Income limits for SNAP eligibility inversely associated with new HIV diagnoses
HIV diagnoses have a statistically significant association with state income limits for Supplemental Nutrition Assistance Program eligibility, researchers reported in Open Forum Infectious Diseases.
“After years of falling HIV cases in the United States, the number of new infections has plateaued at around 39,000 per year since 2013,” Aaron Richterman, MD, MPH, an infectious diseases fellow at the Hospital of the University of Pennsylvania, told Healio.
Amid this lack of progress, the U.S. government announced in 2019 a federal plan to reduce this number to less than 3,000 new infections per year by 2030, Richterman noted.
“However, at the same time, the U.S. Department of Agriculture under the Trump administration proposed several rule changes to the Supplemental Nutrition Assistance Program (SNAP) the primary federal food safety net program that has been proven to reduce food insecurity and poverty that would result in millions of people losing access to SNAP,” he said.
Richterman explained that one of these changes would involve getting rid of a policy called broad-based categorical eligibility, which allows states to increase the income limit for SNAP eligibility and to increase or eliminate the asset limit for eligibility.
“Because of the proven and close relationship that has been shown to exist between food insecurity and HIV outcomes, we hypothesized that reducing access to SNAP would possibly undermine efforts to end the HIV epidemic in the U.S., so we designed a study of a 5-year period (2010-2014) to test how changes in the income or asset limits over time in states were related to new HIV infections,” he said.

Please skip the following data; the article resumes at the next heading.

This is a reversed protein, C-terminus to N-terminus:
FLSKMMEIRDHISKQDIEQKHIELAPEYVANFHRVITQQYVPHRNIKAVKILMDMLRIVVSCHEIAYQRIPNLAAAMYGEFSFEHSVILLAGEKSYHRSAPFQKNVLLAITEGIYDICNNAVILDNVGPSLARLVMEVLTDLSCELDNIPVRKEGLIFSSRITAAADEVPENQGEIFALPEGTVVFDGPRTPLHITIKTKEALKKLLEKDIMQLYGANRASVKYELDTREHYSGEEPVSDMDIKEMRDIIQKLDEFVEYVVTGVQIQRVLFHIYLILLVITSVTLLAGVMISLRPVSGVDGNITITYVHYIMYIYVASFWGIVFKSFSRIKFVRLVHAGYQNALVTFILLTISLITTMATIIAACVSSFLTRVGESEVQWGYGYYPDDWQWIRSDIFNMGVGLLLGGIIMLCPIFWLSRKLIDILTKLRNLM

According to the study, there were 204,034 new HIV diagnoses in the U.S. between 2010 and 2014, with an annual incidence rate of 16.8 diagnoses per 100,000 persons in 2010, decreasing each year to a low of 14.9 in 2013 before increasing to 15.1 in 2014.
The study demonstrated that HIV diagnoses within states had a statistically significant association with state income limits for SNAP eligibility (incidence rate ratio [IRR] = 0.94 per increase in the income limit by 35% of federal poverty level; 95% CI, 0.91-0.98), but no association with state asset limits (increased asset limit vs. no change, IRR = 1.02, 95% CI, 0.94-1.10; eliminated asset limit vs. no change, IRR = 1.04, 95% CI, 0.99-1.10).
Richterman said that, based on 2018 numbers and all else being equal, if all states had increased the SNAP income limit from where they currently are to 200% of the federal poverty level, it would be associated with 1,732 fewer HIV cases. If all states had decreased the SNAP income limit to 130% of the federal poverty level from where they currently are, it would be associated with 2,755 more HIV cases.
“This is one example of how our social safety net is an important tool for controlling the HIV epidemic and should be leveraged in efforts to end the HIV epidemic in the U.S. While broad-based categorical eligibility is not currently under threat under the Biden administration, expansion of access to SNAP may be one way to help reduce new HIV infections,” Richterman said. “People who are food insecure are less likely to take antiretroviral therapy, follow up regularly for clinical care, and be virologically suppressed. They are also more likely to use high-risk coping strategies like exchanging sex for food. Because of this, HIV transmission becomes more likely.”